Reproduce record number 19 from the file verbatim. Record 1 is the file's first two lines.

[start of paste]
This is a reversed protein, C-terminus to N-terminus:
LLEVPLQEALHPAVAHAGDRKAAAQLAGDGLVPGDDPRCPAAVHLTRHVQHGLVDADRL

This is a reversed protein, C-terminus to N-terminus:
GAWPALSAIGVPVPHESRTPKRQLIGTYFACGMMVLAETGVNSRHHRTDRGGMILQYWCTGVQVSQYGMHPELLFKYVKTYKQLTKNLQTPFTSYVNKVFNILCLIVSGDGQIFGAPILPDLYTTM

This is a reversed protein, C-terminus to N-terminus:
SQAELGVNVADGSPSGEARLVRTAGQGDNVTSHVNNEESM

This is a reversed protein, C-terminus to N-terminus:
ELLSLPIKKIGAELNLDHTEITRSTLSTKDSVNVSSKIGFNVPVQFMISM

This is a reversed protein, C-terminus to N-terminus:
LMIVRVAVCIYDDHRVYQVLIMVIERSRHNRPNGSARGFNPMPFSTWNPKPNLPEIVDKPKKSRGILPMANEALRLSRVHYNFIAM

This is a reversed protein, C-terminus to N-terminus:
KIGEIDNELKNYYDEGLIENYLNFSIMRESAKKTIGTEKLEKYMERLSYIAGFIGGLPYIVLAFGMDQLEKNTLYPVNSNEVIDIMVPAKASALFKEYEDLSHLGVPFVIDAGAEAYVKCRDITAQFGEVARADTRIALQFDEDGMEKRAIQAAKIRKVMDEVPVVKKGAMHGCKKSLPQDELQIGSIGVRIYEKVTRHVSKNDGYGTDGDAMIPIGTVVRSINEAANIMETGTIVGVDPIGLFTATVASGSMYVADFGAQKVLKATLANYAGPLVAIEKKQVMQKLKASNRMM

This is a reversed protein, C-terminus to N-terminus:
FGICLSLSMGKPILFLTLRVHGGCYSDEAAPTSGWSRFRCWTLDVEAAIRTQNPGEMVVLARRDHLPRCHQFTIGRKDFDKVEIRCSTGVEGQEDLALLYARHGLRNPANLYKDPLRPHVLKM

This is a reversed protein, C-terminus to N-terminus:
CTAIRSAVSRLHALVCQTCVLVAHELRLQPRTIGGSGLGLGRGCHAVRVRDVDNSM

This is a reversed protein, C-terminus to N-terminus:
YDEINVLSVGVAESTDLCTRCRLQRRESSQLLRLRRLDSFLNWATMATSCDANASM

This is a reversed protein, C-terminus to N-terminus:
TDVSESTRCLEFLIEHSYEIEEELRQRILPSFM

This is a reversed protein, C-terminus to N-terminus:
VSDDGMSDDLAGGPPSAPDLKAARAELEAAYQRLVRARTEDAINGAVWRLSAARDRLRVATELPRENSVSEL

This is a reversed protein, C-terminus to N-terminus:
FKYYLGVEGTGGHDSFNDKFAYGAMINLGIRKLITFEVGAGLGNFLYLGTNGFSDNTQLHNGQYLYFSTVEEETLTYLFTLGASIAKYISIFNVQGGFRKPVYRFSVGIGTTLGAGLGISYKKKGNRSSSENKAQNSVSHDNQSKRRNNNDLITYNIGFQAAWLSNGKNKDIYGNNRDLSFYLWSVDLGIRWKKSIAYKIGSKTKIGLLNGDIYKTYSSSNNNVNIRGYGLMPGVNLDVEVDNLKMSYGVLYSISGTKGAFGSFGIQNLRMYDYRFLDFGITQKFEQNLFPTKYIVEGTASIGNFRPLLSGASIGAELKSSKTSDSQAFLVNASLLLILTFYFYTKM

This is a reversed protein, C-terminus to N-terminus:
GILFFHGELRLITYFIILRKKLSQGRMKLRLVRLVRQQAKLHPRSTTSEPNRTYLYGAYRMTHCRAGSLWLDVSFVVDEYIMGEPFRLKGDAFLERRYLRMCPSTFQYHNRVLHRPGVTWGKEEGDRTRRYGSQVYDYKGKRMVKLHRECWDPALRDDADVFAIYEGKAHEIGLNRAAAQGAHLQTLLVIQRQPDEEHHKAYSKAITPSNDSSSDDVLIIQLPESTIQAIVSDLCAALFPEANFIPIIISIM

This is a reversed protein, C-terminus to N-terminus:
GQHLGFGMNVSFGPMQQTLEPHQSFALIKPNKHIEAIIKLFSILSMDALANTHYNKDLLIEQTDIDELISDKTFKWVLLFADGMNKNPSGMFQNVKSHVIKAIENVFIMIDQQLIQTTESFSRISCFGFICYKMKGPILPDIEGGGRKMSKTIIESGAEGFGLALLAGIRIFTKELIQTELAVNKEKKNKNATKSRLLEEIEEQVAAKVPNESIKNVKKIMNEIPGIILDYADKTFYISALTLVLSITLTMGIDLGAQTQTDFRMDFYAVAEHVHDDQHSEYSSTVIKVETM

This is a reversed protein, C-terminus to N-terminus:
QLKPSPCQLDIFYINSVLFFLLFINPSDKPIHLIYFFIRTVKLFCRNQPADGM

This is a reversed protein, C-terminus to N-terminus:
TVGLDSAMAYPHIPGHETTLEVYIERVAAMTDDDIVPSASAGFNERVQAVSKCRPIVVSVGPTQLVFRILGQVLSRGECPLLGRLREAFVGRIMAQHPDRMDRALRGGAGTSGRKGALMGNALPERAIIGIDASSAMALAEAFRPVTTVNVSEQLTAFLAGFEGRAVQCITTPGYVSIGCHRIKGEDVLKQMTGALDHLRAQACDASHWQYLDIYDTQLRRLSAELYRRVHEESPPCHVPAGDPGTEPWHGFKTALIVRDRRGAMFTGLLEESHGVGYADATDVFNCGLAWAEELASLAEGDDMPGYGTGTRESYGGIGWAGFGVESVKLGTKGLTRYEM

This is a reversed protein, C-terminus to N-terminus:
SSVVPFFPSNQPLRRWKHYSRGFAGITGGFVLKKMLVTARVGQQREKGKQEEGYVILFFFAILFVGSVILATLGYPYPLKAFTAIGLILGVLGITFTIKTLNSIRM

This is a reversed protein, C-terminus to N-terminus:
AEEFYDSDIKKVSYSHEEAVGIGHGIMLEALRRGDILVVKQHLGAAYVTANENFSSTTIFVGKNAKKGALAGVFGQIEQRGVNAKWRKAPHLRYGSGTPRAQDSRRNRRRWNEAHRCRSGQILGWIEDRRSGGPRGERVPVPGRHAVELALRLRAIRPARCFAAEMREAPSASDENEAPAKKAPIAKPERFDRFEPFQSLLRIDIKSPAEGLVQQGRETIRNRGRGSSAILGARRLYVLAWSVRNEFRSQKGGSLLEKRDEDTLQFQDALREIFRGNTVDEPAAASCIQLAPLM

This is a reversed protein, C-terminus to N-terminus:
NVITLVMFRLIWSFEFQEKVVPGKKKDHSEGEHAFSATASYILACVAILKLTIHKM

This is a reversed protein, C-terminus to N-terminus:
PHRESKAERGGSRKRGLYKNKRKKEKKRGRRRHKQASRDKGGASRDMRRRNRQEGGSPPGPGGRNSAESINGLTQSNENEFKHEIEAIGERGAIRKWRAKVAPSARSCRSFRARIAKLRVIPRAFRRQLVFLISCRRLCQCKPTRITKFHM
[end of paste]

This is a reversed protein, C-terminus to N-terminus:
NVITLVMFRLIWSFEFQEKVVPGKKKDHSEGEHAFSATASYILACVAILKLTIHKM